Immediately I perceived an opportunity and interviewed Dr. Barton Everman, curator of the museum, concerning the feasibility of offering our services in taking these bears at no expense to the academy. Incidentally, we proposed to shoot them with the bow and arrow, and thereby answer a moot question in anthropology. The proposition appealed to him, and he wrote to Washington for a permit to secure specimens in this National Park, stating that the bow and arrow would be used. I insisted upon this latter stipulation, so that there should be no misunderstanding if, in the future, any objection was raised to this method of hunting.
In a very short time permit was given to the academy, and we started our preparations for the expedition. This was late in the fall of 1919, and bear were at their best in the spring, just after hibernation; so we had ample time.
It was planned that Mr. Compton, Mr. Young, and I should be the hunters, and such other assistance would be obtained as seemed necessary. We began reviewing our experience and formulating the principles of the campaign.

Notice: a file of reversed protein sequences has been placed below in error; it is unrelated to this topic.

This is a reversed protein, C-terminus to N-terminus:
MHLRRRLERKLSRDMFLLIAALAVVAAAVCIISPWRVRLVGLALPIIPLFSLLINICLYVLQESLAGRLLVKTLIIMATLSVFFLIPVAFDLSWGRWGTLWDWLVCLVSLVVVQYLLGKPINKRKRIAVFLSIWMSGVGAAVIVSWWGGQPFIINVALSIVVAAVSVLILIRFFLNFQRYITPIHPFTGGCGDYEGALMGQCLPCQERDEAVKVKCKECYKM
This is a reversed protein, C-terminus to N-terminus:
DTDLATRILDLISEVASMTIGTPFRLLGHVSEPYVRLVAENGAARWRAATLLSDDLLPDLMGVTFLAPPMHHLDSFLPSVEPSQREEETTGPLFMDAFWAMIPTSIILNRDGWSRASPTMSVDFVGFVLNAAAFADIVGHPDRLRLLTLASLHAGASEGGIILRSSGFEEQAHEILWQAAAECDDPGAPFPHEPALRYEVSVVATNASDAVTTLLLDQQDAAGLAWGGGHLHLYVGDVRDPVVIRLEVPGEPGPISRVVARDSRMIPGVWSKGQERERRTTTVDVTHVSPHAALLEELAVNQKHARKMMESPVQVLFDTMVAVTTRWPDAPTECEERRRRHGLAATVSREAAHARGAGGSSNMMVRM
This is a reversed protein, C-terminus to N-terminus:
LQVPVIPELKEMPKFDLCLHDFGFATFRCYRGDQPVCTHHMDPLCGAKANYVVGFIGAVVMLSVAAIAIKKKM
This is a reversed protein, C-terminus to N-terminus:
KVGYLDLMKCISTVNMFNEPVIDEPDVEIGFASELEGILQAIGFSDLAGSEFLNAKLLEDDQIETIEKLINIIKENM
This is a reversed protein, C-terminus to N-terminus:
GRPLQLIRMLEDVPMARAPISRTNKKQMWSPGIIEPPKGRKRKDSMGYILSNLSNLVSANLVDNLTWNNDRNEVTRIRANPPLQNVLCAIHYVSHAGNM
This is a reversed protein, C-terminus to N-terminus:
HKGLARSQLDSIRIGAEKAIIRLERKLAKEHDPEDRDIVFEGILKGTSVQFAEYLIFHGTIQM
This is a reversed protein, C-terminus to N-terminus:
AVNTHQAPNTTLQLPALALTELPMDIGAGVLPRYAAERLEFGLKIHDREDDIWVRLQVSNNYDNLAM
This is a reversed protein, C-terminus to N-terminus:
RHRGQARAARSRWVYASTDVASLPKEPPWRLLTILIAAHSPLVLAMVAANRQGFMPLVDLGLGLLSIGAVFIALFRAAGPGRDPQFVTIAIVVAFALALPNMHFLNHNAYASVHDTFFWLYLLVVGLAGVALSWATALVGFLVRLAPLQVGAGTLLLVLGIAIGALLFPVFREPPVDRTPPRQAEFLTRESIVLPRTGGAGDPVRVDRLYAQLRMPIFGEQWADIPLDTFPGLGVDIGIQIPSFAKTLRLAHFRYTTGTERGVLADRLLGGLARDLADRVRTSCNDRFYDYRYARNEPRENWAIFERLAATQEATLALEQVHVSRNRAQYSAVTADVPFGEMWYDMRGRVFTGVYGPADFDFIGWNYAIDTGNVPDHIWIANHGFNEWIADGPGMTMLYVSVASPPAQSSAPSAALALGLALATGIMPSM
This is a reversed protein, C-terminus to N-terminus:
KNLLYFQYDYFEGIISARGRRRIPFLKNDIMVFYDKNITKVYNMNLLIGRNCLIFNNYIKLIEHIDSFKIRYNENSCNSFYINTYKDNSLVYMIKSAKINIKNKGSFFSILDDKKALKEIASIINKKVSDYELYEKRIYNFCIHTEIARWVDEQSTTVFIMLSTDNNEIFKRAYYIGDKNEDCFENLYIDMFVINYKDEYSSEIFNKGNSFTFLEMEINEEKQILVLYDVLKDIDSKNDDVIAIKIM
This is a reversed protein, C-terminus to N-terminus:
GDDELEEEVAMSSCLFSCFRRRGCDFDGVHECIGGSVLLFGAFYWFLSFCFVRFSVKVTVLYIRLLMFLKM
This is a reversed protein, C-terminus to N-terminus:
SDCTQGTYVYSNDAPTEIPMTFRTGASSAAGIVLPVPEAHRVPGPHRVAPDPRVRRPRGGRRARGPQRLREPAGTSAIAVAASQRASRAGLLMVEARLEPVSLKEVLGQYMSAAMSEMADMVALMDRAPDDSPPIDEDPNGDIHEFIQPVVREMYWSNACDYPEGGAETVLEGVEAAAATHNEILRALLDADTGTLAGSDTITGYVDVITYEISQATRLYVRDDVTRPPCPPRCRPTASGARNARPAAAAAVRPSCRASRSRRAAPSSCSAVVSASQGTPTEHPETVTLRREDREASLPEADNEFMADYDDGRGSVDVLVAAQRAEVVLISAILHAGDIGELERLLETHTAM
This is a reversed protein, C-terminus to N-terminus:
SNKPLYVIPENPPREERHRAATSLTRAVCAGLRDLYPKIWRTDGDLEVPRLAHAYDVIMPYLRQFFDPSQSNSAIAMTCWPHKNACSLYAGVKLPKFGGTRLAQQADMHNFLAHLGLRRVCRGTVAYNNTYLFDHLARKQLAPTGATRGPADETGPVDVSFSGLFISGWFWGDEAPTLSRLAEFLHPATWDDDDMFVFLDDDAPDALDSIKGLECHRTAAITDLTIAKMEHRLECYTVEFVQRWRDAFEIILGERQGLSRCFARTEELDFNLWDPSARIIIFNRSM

Our weapons we now considered adequate in the light of our contact with black bears. We had found that our bows were as strong as we could handle, and ample to drive a good arrow through a horse, a fact which we had demonstrated upon the carcasses of recently dead animals.
But we decided to add to the length of our arrowheads, and use tempered instead of soft steel as heretofore. We took particular pains to have them perfect in every detail.
Then we undertook the study of the anatomy of bears and the location and size of their vital organs. In the work of William Wright on the grizzly, we found valuable data concerning the habits and nature of these animals.
In spite of the reputation of this bear for ferocity and tenacity of life, we felt that, after all, he was only made of flesh and blood, and our arrows were capable of solving the problem.